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even in neglecting to make due inquiry and examination into the proofs that such a revelation has been made ? If he obstinately declines this investigation, and yet maintains his disbelief, what are his claims to candour or integrity? And if to this indifference to the truth, he adds the spirit of proselytism in disseminating his opinions, can the fruits of his labours be otherwise than most pernicious ?

What shall we say, again, of the orthodox formalist in religion, who wraps himself up in the conscious superiority of polemical skill, and is quick-sighted in discovering every flaw in the creed of others, but little heedful of those milder graces of the Christian character which diffuse its benefits far and wide, or perhaps of that personal vigilance and selfdiscipline, without which the most accurate and profound knowledge of the truth will be powerless as to any spiritual improvement, and bring no fruit to perfection ? Institute also the same inquiry respecting the most ardent promoter of what he deems evangelical truth, who, in his zeal for the glory of God and the riches of his grace, overlooks the practical consequences of his doctrine, and leads the ignorant and unwary to rely upon partial and imperfect views of this dispensation of mercy and truth, by resting on its promises only, to the neglect of its conditions. Will the fruits of such doctrine be good and praiseworthy, however strong the self-persuasion of their saving effect ?

The same application might be made of this test to almost every species of religious error ; to every one, at least, that puts to hazard doctrines of essential importance to the Christian character ; since there is no essential truth in Revelation which is purely speculative, none which is not immediately connected with practical duty. Even its most mysterious doctrines, so far as they are revealed to us, are productive of great moral consequences, by their influence on the heart and the affections, by their enlargement of the intellectual faculties, by the objects of contemplation they present to the mind, and by the insight they give us into the great purposes for which we were created, and the duties thence incumbent upon us towards God and man.

This inseparable connection between faith and practice, as it evidently forms the basis of our Lord's admonition in the text, so ought it ever to be kept in view as the main preservative against inculcating a dry, spiritless, heathenish kind of morality on the one hand,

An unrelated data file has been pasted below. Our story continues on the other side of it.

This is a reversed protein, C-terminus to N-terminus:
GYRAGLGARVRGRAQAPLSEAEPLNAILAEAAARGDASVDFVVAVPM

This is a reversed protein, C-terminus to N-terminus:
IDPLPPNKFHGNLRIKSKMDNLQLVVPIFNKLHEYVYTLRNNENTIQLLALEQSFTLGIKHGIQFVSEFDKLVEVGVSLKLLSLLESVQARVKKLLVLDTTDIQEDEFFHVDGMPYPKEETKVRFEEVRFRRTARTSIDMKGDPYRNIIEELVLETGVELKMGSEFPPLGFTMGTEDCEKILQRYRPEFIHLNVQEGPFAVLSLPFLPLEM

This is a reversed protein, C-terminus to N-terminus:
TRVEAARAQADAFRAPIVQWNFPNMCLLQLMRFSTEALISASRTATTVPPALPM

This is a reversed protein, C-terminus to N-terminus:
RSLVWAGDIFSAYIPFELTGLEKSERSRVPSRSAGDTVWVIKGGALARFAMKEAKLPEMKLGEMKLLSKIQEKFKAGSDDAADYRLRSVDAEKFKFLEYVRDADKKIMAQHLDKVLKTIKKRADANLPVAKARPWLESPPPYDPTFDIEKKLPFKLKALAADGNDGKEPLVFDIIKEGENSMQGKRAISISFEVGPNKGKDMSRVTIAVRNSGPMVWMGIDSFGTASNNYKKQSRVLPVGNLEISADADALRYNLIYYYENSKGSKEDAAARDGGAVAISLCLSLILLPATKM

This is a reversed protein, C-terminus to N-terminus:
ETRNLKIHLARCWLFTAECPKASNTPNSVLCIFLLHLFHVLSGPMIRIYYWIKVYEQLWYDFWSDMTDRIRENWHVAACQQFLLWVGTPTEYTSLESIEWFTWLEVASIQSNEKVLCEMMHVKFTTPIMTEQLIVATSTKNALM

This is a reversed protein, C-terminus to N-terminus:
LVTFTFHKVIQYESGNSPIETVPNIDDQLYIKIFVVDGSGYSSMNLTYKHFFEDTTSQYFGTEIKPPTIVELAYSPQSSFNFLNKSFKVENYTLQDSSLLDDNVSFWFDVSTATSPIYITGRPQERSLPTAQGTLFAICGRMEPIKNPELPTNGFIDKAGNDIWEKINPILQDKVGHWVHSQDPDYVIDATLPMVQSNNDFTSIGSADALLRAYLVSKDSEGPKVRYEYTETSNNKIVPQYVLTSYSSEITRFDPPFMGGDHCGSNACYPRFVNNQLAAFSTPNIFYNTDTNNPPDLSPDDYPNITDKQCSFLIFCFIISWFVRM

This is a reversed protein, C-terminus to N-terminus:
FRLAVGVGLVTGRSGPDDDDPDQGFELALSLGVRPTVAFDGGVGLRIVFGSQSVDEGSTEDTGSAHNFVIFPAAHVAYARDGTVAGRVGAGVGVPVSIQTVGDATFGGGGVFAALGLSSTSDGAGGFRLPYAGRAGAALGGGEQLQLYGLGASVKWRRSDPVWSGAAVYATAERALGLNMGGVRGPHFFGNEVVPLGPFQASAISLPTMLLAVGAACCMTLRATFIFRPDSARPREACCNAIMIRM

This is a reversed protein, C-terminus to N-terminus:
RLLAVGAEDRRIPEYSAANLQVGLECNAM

66

and an intoxicating, fanatical, and presumptuous spirit on the other. Together with our Lord's maxim, we may take with us, whether in judging ourselves or others, St. Peter's comprehensive rule, “ Add to your

faith, virtue; and to virtue, knowledge ; “ and to knowledge, temperance; and to

temperance, patience; and to patience, god“ liness ; and to godliness, brotherly kind“ ness; and to brotherly kindness, charity. “ For if these things be in you, and abound, they make

you
that

ye

shall neither be bar“ ren nor unfruitful in the knowledge of our 66 Lord Jesus Christ." These are the fruits by which the true disciples of Christ are to be discerned. Ye shall know whether teachers are leading you in the way wherein ye should

go, by this conformity of their doctrine with the

pure word of God, and by their instructions to “ hold the faith in unity of “ spirit, in the bond of peace, and in right

eousness of life.” Ye shall know whether ye yourselves are in the way of salvation, by first “ examining yourselves whether ye be in “ the faith,” and next considering what effect that faith produces on your life and conversation. In these inquiries, no prejudices, no partialities must be suffered to warp

the judgment; since on the issue of them de

your

pends the everlasting welfare both of soul and body. Let not the ardour of faith supersede vigilance in practical duties ; neither let any conceit of self-righteousness, or vain reliance on human strength, lead to a disregard of those primary and fundamental truths of the Gospel, that Atonement through Christ, and that Sanctification through the Holy Spirit, without which not one of the fallen race of man can be assured of acceptance.

“ If we would judge ourselves,” says St. Paul, “ we should not be judged.” That we may be enabled so to do in an effective manner, let us go to the throne of Grace, and pray for help to Him who “giveth liberally, “and upbraideth not.”

Let us beseech him to “take from us all ignorance, hardness of “ heart, and contempt of his word;” and say, with the fervency of the devout Psalmist, Try me, O God, and search out the reins my

heart: look well if there be any way “ of wickedness in me; and lead me in the “ way everlasting.”

16 of

SERMON IX.

JOHN xx. 29.

Jesus saith unto him, Thomas, because thou hast

seen me, thou hast believed: blessed are they that have not seen, and yet have believed.

IT is no inconsiderable proof of the credibility of the Christian religion, that some of its first disciples and teachers had been slow in their belief of it, and had required more than ordinary means of conviction to remove their doubts and misapprehensions.

Notwithstanding they were daily witnesses of such wonders as might be expected to overwhelm ordinary minds, and to subdue even the most stubborn; yet do we find the Apostles themselves not unfrequently interposing questions and surmises which indicated something of a wavering disposition ; and calling for additional signs and tokens, when more than might reasonably be demanded had already been vouchsafed.

It is no less a proof of the veracity of the Sacred Writers, that they have not been

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